Living below your means requires a good bit of creativity from time to time. You have to get pretty clever to stretch a buck. But just how far can you go in matters of etiquette before you cross the line?

Closeup portrait of the worst kind of cheapskate who is generous with himself, cheap with others

Ask yourself this: Is my choice to be cheap going to harm or insult another person?
A good rule of thumb is to be cheap with yourself, generous with others.

Here are a few common cheapskate etiquette guidelines to follow:

When splitting the cost of something, always round up. Never freeload in the name of frugality. If you cannot afford to pay your way, don’t go. When in doubt, always err on the side of generosity.

When eating out in a group, how can I ask to pay my portion of the bill and not have it “split evenly” without seeming cheap? Ask the server for a separate check before you order or position yourself to accept the bill from the server. Fully calculate what you owe including tax and a fair tip, rounding up. Place your money on the check and pass it along.

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I am not one to spend coins. I prefer to save my pocket change. In fact, I go out of my way to make sure I get plenty of change so I have more to save! But I hate to carry loose change, and so does my husband.

A Jar of Coins Full and Running Over

We routinely dump the day’s accumulation into a container to save for a trip or to buy something special. One year we saved $1,100 in coins, but I have to admit the logistics can be a royal pain.

Banks and credit unions have strict rules about loose coins. Some require it to be rolled, wrapped and labeled before deposited. Others won’t accept wrapped coins. Either way, most these days charge a fee.

I don’t know what happened to me last weekend. I guess I was suffering from a severe case of TMC (too many coins). In a fit of frustration, I dumped the jars into a big bag and drove to the supermarket. I knew it would cost me 11.9% but at the time, it seemed reasonable. 

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Our kids are fortunate to be growing up in the most progressive and exciting time in history. Sadly, the very culture that offers them the world is also perpetrating this lie:

You are entitled to have everything you want even if you don’t have the money to pay for it. It’s not a problem. You deserve it. Get it now and you can pay for it later!

 

There’s a huge consumer-credit industry out there planning to give your kids their very own credit cards—personal passports into the abyss of consumer debt. This will not require your permission or approval, something that one reader is experiencing first hand.

Dear Mary: My daughter who is in college got a credit card and now she is in over her head, unable to pay what she owes.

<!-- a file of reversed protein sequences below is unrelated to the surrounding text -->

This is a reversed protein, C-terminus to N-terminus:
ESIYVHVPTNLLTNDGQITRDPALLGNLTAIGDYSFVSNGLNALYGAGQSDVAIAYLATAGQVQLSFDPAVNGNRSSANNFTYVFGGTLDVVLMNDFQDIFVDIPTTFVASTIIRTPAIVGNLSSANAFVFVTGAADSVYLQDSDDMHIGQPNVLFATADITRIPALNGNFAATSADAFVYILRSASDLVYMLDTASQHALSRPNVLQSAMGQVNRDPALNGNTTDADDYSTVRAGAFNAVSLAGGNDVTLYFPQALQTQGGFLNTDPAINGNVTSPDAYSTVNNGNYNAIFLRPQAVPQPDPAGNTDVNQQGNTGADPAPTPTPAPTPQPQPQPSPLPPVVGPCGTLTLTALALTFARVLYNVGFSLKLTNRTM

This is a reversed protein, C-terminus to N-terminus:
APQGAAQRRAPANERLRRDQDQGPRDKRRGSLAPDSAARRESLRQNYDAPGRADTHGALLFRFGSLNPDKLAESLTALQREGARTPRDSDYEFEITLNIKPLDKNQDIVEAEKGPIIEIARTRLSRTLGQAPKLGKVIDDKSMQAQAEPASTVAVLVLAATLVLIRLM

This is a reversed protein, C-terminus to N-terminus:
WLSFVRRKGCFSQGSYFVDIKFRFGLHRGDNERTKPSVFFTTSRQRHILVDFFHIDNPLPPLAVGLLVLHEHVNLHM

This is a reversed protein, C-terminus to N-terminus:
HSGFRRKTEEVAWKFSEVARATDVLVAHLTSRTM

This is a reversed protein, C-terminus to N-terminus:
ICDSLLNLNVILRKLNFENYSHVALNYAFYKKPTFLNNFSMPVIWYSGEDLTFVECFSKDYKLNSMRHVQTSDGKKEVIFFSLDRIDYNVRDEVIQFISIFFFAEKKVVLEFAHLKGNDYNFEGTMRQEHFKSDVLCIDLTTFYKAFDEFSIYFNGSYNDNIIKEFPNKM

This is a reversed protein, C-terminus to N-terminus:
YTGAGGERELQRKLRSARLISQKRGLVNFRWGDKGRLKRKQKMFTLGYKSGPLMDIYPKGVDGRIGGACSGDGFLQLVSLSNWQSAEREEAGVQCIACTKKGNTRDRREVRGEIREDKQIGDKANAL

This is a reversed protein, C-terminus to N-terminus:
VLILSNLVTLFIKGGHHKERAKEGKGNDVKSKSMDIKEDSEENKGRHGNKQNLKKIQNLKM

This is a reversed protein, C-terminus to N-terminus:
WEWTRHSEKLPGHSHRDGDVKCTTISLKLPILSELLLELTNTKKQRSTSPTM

She works part-time and makes a very small salary. With the high interest and late fees, the balance is now over $2,500. I will have to step in and handle the account.

How can I negotiate with the credit-card company to settle for less? I don’t know how she got this card on her salary but she kept quiet about not being able to make the payments until we started getting collection calls for her. I appreciate your thoughts and expertise. Millie

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In the wake of America’s big economic wake-up call back in 2008, dollar stores and thrift stores saw, and continue to see, a big resurgence. And now another kind of retail quasi-lender is commanding all kinds of attention from sellers and buyers, too—pawn shops.

I admit to having grown up with a weird bias against pawn shops. To me, pawn shops were just one level above Vinny the Loan Shark operating illegally in some dark alley in the bad part of town just waiting to break some knees.

pawn-shop-stereotype-great-white-loan shark

Where did that come from? I have no idea really, but let me quickly follow by saying it is a most faulty stereotype.

Pawn shops are respectable businesses that offer a viable service in many communities. And these days, thanks in part to Rick Harrison, whose family owns the Gold and Silver Pawnshop in Las Vegas and stars in the History Channel’s Pawn Stars—one of my personal favorites— business is booming.

What it is?

A pawn shop, owned and operated by a licensed pawnbroker, makes secured loans on personal property left in the broker’s possession to be held as collateral. The property can be redeemed by the customer when the loan plus a finance charge (think: interest plus per-month service charge) is repaid.

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Even the mention of words like frugality and thrift send some people over the edge because, for them, those words conjure up thoughts of poverty and deprivation. They assume that cutting costs is tantamount to diving into dumpsters to find one’s next meal. No wonder so many people prefer a life of debilitating debt to one of frugality.

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Let me set the record straight. Please.